Advice from an Industry Professional: OSA Ambassador Interview Series

By Jelena Pesic, OSA Ambassador, NOKIA Bell Labs, France

  1. What is your education background?
  • I studied Electrical Engineering at the Technical University of Darmstadt, Germany. There I also did my PhD in optical transmission technology.
  1. What got you interested in science?
  • I cannot exactly answer this question, because I cannot clearly remember. That was probably already in school when I mostly enjoyed Math, Physics and Chemistry.
  1. Why did you choose optics?
  • This was no deliberate decision. It happened that once my professor asked me whether I would be interested in working for a PhD at the university. And the topic was in optics. If it were any other topic, I would probably work in this field now. But once I started working in optics I really began to enjoy it. Sometimes life is quite simple.
  1. Is there any person, from the world of optics/science, you admire?
  • Lots. Mostly they come from the supplier industry, some from universities. Academic people are sometimes too far away from what is actually needed. Nevertheless, there are some who are brilliant scientists, e.g. in the field of optical quantum key encryption. Many optics colleagues from the supplier industries are excellent experts and also privately very nice guys. E.g. I have one person from Ciena and multiple from Nokia, Adva or Coriant in mind. Most of them do not care so much about company’s strategies but are more devoted to their specific research or development. Only those people push the industry forward.
  1. What motivates you in the morning to go to work every day and to push the limits?
  • Honestly, besides pushing my company and my department forward, I also need to earn my salary somehow. After many years working in industry, going there is also an accepted habit. Nevertheless, I like my work, but could also enjoy life without it.
  1. What makes you feel you accomplished something at the end of the day?
  • Pretty often I do not have a totally satisfying feeling when leaving the office. But if so, I have such a feeling when I bring a certain activity to an end. It is less the quality of the delivered work but the hope to be well prepared for the next coming tasks and have some more time for those.
  1. What is your dream job?
  • Honestly, it is pretty close to what my current job is now. If I could wish for something, then I wished to be less exposed to my upper management interference.
  1. How did you figure out what your dream job is?
  • One can never figure out clearly what your personal dream job is. For that purpose, you always have to work on it for a while. And I think there is no clear dream job anyway. Any job will turn out to be satisfactory if you can cope with the challenges and make best use of your knowledge.
  1. If you could use a time machine to get back in time, what advice would you follow to get yourself through your studies?
  • Care about the fundaments of your profession. Fashions change, but the basics remain. And do not trust your fellow students who might say that a certain lecture is completely obsolete/unimportant (“you’ll never need this stuff!”). You can always learn something in those courses. But when you get older, say 30 yrs and beyond, learning becomes more and more cumbersome. Creating ideas does not happen in your smartphone but in your brain. That’s why you do not need the knowledge on the smartphone but in your head! And during learning phases, lay your smartphone aside!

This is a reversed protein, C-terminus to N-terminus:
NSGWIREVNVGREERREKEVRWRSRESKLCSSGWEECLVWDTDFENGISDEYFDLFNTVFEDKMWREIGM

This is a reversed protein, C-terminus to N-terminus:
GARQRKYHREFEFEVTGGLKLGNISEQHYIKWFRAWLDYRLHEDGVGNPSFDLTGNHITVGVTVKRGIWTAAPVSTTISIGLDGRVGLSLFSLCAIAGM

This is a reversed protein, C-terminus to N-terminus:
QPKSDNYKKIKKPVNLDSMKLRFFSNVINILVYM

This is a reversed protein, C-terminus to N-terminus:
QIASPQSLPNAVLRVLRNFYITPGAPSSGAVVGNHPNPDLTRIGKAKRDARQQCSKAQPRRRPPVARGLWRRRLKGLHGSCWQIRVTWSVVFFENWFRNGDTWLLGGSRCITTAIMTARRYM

1. Why is industry an important sector for students to look into?
  • Real life happens in industry. That is the field where you can earn your money in the end. And industry has the money to fund an exciting new idea.
  1. When we were students, we all had moments when we thought, ‘why do I need to learn this’, ‘when will I ever use this in life?’ Did you experience moments like these? How did you overcome them?
  • Of course, I did. I cannot clearly remember how I dealt with those moments. Probably I was more afraid to fail the next examination, so I accepted to learn what my supervisors presented. Perhaps I was a little too conservative and under-confident.
  1. From your point of view, what is the difference between research in university/institute and research in industry?
  • Research in university/institute is much more fundamental and has less view on practical implementations. Often, academic people do not even know in which direction they should do research. That’s why they need industrial guidance. Without most of the effort might be just waste of time and resources, with guidance that they can deliver excellent work. Then collaboration between academia and industry makes perfect sense and is mutually fruitful.
  1. How do you like to spend your free time?
  • Together with my wife and sometimes the children when they happen to appear at home.


Posted: 30 April 2018 by Jelena Pesic, OSA Ambassador, NOKIA Bell Labs, France | with 0 comments

The views expressed by guest contributors to the Discover OSA Blog are not those endorsed by The Optical Society.


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